- Samuel Bert Boadi-Kusi
- Sampson Listowell Abu
- George Oppong Acheampong
- Peter Osei-Wusu Adueming
- Emmanuel Kwasi Abu
The aim of this study was to assess the prevalence of computer vision syndrome (CVS) and its associated ergonomic factors among university administrative staff in Ghana.
A cross-sectional survey was conducted among 200 administrative staff of the University of Cape Coast. The procedure included a self-administered questionnaire, comprehensive ocular health examination, and assessment of computer workstation and lighting conditions. The prevalence of CVS among the subjects and the association between CVS and ergonomic practices were determined.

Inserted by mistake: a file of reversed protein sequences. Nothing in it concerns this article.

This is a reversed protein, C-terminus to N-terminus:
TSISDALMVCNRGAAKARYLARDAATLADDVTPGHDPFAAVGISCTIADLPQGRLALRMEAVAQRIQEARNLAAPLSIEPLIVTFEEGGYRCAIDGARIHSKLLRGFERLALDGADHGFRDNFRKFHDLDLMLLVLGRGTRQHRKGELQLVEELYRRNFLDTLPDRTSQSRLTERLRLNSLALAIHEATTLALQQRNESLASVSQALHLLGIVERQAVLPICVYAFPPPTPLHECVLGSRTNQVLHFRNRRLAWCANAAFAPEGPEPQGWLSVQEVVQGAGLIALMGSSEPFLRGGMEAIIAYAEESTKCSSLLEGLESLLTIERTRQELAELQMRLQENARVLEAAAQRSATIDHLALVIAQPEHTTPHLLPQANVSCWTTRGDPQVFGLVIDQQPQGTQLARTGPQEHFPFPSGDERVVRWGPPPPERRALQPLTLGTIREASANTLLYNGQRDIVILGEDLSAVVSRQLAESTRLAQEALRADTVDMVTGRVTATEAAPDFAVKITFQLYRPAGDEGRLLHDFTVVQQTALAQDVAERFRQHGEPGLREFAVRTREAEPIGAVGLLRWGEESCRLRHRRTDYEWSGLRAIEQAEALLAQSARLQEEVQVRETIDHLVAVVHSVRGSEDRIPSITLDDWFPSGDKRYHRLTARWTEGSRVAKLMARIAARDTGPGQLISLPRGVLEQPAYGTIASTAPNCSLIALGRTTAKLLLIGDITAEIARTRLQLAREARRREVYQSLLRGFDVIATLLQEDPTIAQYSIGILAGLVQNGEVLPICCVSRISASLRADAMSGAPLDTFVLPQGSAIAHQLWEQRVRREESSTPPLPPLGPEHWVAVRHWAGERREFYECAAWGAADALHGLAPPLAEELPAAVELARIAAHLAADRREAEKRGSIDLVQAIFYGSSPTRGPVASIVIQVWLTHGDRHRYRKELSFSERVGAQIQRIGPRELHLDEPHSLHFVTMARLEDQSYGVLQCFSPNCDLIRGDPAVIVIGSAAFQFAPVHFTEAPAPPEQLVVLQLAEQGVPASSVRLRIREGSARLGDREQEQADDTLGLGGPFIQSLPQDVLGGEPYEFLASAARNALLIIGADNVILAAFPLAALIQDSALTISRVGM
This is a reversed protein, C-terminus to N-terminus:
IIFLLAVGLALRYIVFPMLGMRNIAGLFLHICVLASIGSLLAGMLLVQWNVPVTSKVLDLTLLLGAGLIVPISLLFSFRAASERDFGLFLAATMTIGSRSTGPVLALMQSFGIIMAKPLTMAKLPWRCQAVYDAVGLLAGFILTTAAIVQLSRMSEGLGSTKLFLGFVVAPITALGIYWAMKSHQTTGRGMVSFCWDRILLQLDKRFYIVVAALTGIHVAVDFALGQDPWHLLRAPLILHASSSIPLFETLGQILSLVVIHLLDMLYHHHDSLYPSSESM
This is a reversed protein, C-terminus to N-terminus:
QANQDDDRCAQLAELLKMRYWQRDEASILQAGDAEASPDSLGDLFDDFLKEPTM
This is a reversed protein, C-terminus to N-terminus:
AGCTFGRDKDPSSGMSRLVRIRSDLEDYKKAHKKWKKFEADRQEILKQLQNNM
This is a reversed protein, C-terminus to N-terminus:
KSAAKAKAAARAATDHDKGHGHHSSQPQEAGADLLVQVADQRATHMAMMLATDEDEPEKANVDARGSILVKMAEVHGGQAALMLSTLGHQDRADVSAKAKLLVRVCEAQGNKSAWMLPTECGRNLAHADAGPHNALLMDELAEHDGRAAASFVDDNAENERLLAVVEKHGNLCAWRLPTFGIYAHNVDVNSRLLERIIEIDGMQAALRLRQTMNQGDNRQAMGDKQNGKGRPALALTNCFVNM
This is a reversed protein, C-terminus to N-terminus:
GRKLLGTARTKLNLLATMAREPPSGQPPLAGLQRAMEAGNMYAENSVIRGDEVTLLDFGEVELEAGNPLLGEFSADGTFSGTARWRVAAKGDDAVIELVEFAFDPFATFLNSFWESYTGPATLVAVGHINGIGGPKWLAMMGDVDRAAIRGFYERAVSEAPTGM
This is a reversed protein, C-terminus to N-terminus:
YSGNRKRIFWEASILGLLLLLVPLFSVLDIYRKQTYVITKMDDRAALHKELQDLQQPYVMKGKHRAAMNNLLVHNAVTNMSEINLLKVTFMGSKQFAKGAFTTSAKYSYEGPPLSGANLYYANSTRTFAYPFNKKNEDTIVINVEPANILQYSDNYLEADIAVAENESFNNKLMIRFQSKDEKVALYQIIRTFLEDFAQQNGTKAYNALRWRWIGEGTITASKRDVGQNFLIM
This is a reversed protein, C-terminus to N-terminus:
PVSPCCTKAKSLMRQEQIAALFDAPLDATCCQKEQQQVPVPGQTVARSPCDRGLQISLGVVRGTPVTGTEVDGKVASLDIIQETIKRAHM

The mean age of the study sample was 31.0 ± 4.7 years, and the majority were males (56.0%). The prevalence of CVS was among 103 (51.5%)participants. Over a third of the respondents used computers for 6 or more hours daily. Significant association was found between CVS and poor ergonomic practices (χ = 15.175, p = 0.001).
In addition to poor ergonomic office setup, university administrative staff spend several hours behind computer screens leading to the development of CVS. Increased awareness of CVS and adherence to recommended ergonomic practices are necessary to reduce the prevalence of CVS and ultimately enhance work satisfaction and productivity.